DFPI proposes new CCFPL modifications on complaints and inquiries
On April 14, the California Department of Financial Protection and Innovation (DFPI) released a third round of modifications to proposed regulations for implementing and interpreting certain sections of the California Consumer Financial Protection Law (CCFPL) related to consumer complaints and inquiries. DFPI modified the proposed text in December and March (covered by InfoBytes here and here) in response to comments received on the initially proposed text issued last year to implement Section 90008 subdivisions (a) (b), and (d)(2)(D) of the CCFPL (covered by InfoBytes here). Subdivisions (a) and (b) authorize the DFPI to promulgate rules establishing reasonable procedures for covered persons to provide timely responses to consumers and the DFPI concerning consumer complaints and inquiries, whereas subdivision (d)(2)(D) permits covered persons to withhold certain non-public or confidential information when responding to consumer inquiries.
DFPI considered comments on the most recent proposed modifications and is now proposing further additional changes:
- Amended definitions. The proposed modifications change “officer” to “complaint officer” and expand the definition to mean “an individual designated by the covered person with primary authority and responsibility for the effective operation and governance of the complaint process, including the authority and responsibility to monitor the complaint process and resolve complaints.” References to “officer” have been changed to “complaint officer” throughout.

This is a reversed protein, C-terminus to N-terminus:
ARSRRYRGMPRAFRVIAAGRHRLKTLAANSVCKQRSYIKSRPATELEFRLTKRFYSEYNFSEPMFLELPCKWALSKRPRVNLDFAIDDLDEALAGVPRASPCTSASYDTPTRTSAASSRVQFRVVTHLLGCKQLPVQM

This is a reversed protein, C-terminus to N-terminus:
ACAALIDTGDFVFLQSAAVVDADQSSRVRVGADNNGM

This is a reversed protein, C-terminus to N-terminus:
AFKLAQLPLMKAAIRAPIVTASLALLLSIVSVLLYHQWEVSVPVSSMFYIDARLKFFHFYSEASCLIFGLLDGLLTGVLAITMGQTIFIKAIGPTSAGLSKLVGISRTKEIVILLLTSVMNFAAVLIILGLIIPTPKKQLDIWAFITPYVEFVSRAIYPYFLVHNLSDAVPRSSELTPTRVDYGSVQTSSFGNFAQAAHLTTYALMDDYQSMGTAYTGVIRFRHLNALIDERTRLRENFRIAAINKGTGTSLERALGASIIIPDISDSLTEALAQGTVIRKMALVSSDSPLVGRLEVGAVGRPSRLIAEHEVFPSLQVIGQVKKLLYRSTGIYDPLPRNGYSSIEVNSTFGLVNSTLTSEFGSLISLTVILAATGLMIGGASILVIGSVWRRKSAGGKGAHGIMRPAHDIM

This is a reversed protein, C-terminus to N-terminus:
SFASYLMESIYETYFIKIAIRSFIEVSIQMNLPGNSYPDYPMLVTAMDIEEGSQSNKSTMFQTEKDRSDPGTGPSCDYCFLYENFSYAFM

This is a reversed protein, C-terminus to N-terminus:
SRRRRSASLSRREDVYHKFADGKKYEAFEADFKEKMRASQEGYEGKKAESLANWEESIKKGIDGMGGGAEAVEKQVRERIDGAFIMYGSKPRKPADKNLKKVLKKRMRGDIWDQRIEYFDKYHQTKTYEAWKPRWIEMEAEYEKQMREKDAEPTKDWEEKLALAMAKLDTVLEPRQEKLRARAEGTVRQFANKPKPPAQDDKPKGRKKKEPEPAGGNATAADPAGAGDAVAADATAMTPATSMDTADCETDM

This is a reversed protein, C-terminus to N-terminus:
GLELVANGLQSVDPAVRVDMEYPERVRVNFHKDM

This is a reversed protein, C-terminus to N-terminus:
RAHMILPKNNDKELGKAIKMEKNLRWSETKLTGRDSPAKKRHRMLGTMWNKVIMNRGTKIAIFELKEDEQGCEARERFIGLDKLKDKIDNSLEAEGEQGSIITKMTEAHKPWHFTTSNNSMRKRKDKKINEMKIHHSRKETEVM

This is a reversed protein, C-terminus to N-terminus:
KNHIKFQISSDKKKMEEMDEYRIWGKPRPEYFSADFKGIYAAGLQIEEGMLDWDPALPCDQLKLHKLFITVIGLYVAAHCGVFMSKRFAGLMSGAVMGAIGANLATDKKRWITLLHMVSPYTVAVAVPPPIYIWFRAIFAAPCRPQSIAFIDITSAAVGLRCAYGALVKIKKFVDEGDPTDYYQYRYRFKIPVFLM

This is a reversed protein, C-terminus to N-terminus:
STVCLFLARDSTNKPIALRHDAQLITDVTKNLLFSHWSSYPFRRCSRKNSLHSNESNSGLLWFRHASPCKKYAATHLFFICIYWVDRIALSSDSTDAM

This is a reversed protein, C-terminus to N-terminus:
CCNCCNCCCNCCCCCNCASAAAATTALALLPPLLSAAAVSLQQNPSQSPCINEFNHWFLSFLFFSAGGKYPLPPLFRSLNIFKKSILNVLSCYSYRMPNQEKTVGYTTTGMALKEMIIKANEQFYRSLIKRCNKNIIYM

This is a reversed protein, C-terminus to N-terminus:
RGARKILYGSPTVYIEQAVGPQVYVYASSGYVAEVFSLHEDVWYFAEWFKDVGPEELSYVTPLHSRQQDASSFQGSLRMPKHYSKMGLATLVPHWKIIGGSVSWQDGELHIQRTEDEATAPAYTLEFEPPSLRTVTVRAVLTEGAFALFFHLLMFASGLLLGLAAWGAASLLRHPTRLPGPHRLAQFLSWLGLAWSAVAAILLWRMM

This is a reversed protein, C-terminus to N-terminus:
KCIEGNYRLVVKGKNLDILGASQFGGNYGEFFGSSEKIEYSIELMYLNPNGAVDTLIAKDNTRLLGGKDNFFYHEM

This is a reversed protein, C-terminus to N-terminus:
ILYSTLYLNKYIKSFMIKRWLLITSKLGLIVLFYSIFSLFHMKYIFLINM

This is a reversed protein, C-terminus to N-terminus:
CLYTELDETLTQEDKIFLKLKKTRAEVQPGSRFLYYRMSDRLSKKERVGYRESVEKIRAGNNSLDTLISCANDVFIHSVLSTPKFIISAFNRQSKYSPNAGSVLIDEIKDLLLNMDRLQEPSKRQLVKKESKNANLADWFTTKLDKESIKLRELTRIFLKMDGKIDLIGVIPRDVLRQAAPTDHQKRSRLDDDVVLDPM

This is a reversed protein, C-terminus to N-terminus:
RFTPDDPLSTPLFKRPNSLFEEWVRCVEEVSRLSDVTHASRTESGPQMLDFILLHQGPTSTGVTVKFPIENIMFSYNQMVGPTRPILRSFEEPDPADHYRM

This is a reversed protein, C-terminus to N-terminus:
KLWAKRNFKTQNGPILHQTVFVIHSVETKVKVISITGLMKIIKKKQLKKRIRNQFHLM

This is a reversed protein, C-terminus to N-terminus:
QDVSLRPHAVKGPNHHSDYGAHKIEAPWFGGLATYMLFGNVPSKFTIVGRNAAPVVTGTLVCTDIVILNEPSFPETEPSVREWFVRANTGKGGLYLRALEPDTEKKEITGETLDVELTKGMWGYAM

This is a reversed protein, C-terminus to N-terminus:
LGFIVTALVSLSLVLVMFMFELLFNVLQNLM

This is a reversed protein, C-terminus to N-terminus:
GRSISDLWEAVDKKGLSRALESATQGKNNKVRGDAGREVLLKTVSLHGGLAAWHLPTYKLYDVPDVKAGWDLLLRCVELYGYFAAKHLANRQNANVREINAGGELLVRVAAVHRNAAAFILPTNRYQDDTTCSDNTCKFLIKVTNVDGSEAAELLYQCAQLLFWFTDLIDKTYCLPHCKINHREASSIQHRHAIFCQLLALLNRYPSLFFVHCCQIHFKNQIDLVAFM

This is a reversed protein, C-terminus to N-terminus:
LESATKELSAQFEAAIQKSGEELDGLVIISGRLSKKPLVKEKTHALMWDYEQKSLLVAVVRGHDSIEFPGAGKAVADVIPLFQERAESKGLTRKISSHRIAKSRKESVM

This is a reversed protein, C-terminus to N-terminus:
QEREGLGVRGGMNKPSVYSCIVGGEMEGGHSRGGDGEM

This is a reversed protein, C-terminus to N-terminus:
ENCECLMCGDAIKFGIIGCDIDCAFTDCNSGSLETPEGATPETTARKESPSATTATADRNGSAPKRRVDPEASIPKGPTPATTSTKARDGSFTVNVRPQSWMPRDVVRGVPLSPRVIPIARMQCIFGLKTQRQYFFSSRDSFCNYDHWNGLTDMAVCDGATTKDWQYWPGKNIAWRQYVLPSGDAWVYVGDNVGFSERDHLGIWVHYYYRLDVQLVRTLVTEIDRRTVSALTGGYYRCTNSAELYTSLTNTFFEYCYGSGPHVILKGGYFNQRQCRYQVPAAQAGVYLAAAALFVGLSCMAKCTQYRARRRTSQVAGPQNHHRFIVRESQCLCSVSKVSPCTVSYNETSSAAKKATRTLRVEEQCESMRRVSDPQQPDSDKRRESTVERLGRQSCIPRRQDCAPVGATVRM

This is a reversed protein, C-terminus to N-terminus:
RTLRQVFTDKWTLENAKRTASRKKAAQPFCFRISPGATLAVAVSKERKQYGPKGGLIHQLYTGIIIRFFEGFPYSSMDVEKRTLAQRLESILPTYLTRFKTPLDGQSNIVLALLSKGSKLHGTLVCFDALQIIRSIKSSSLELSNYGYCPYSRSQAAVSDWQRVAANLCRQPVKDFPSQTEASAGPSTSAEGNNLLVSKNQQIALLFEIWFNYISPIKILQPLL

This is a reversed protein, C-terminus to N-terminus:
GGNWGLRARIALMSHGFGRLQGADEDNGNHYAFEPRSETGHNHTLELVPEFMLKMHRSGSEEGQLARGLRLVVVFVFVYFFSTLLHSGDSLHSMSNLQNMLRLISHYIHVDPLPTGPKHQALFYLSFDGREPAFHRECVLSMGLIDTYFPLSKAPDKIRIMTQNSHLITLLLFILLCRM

- Complaint processes and procedures. The proposed modifications make clarifying edits to the requirements for annual notices issued to consumers (disclosures must be provided “in a clear and conspicuous manner”), and specify that complaints pertaining solely to entities not involved in the offering or providing of the financial product or service being reported on should not be included in the number of complaints received.
- Inquiry processes and procedures. The proposed modifications clarify that should an inquirer indicate any dissatisfaction “regarding a specific issue or problem” concerning a financial product or service or allege wrongdoing by the covered person or third party, the inquiry should be handled as a complaint.
Comments are due April 29.